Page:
2) Initialize the S12 to handle interrupt input.
3) Initialize the hardware to enable its interrupt output.
4) Enable CPU interrupt flag in Condition Code register.

Stack Pointer

Before any interrupts can be handled, the CPU stack pointer has to be initialized.  This is done with a LDS instruction, and need only be done once in your setup code.  Be sure you set it up to point to a valid location in RAM, and that you reserve plenty of space for it to grow into.  (Stacks grow down towards lower memory addresses.)  Oh, yeah-- not using a valid RAM location will crash your system.

Usually the stack pointer is used to store the return address when calling a subroutine, or to store temporary variables.  However in the case of an interrupt, all the CPU register values are stored on the stack when the interrupt begins processing.  That way when the interrupt processing routine finishes, the entire CPU state is restored.  Whatever routine got interrupted should never know it.

Therefore when writing an interrupt processing routine, it has to end with an 'RTI', or Return from Interrupt instruction.  RTI expects to find all the CPU registers stored on the stack in a certain order, so it can restore the CPU state as required when it is executed.  If your interrupt routine does not leave the stack exactly as it found it, you will crash the system.  (Been there, done that!)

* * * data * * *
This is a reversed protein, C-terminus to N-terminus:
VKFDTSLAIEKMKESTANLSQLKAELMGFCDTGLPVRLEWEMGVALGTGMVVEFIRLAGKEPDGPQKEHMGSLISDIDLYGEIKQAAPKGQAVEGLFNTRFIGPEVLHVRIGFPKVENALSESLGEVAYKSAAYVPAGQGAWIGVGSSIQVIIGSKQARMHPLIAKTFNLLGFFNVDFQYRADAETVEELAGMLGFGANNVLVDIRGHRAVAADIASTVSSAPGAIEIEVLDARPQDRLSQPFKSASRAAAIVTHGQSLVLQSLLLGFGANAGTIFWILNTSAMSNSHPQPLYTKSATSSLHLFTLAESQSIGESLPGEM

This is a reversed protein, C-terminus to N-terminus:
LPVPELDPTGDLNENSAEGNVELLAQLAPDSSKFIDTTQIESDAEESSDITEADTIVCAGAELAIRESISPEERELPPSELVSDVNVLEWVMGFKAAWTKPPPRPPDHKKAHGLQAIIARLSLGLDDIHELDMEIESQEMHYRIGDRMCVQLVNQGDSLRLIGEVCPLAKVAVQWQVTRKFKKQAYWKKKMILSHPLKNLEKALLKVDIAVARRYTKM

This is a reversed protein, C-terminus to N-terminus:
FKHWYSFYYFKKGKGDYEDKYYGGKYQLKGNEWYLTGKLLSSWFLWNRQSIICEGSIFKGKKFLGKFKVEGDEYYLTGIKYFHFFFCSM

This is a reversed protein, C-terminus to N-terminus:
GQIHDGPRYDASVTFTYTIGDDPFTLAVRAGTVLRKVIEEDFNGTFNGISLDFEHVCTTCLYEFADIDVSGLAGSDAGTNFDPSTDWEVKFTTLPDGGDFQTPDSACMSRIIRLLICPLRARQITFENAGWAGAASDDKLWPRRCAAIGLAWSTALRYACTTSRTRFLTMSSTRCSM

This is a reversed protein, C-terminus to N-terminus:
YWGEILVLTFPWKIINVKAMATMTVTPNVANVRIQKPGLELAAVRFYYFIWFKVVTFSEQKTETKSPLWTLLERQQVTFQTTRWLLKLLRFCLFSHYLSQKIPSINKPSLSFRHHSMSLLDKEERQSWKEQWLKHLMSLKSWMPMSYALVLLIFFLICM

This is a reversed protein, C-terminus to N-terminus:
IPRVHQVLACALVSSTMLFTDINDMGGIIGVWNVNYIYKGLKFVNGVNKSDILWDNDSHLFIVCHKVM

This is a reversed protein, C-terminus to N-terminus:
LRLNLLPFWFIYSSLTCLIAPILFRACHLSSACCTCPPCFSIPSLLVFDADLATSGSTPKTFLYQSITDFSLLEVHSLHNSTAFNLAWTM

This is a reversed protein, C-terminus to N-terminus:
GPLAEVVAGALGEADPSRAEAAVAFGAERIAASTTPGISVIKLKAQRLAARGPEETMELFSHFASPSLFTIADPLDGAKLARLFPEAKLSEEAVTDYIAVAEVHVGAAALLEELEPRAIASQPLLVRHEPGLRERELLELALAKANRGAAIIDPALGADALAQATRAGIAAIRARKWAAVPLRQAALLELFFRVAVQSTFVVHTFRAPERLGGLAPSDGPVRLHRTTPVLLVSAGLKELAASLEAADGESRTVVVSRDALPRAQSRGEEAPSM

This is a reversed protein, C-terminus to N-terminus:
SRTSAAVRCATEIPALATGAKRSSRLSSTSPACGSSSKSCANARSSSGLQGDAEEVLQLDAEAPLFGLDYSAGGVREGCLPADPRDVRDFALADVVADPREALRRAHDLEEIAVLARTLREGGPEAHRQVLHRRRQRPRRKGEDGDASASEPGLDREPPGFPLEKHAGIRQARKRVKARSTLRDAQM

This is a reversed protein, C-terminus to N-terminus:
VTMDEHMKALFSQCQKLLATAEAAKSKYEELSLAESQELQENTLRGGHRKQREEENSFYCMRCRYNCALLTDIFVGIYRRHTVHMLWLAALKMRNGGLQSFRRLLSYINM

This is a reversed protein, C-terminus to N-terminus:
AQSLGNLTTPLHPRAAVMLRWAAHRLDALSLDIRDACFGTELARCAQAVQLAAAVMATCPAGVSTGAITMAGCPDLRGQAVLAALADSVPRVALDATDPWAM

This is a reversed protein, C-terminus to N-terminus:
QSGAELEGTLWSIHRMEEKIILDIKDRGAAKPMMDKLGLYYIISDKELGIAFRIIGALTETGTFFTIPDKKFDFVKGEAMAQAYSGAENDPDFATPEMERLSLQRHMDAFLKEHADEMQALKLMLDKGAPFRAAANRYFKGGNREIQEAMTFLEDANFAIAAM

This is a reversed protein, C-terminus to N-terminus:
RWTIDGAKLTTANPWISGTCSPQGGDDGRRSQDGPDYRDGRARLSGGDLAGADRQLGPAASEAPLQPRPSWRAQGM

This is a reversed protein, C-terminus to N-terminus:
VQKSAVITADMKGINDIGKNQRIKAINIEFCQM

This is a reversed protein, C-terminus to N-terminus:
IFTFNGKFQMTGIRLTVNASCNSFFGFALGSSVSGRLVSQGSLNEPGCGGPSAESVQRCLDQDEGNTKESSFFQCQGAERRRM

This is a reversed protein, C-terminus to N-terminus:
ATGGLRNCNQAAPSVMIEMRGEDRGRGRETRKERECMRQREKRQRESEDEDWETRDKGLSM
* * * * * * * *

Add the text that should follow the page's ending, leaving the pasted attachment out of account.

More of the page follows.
Interrupt Routine Initialization

Your setup code needs to make sure that before any interrupt handling is enabled, that any variables that the interrupt routine accesses are initialized correctly.  This includes counters, buffer pointers, buffer contents, etc.  This may seem obvious, but a lot of software problems come from not noticing or taking care of the obvious stuff.

S12 Interrupt Initialization

Now we start getting to the fun stuff!  The first item to set up is where the table of interrupt vectors is in memory, and to do that we need to understand what exactly is an interrupt vector table.

In the typical processor discussed previously, there is only one interrupt address to deal with-- for the one interrupt pin on the processor chip.  The S12 could have stayed with this, and left it to the interrupt routine to determine which hardware device triggered it.  However, this approach ends up being wasteful of CPU cycles, and that can really hurt a system designed for high performance embedded use.  The alternative is to have each integrated hardware device provide the CPU directly with the address of the routine to handle its interrupt needs.  This is what the Interrupt Vector Table is for.

When an S12 device triggers an interrupt, that request is handled by the Interrupt module.  The Vector table the module manages occupies a 256 byte block of memory.   Since each routine address is specified by two bytes of memory, the table can hold up to 128 interrupt routine addresses.  You will need to reference the S12 documentation to find out where each device's interrupt address is kept in the table.

The serial monitor implements a pseudo-table for interrupts, set aside at the $F7 page in memory.  The reason for the pseudo-table is that the serial monitor has to be able to manage its interrupts to function correctly.  The pseudo-table will also allow detection of an interrupt triggered that no routine is written for it, and let the serial monitor take over.  This helps in the troubleshooting process.  The pseudo-table exists from $F710 through $F7FF.  Your 'reset' vector will need to be programmed at $F7FE, or your application will not start on powerup, even if the Load/Run switch is in the Run position.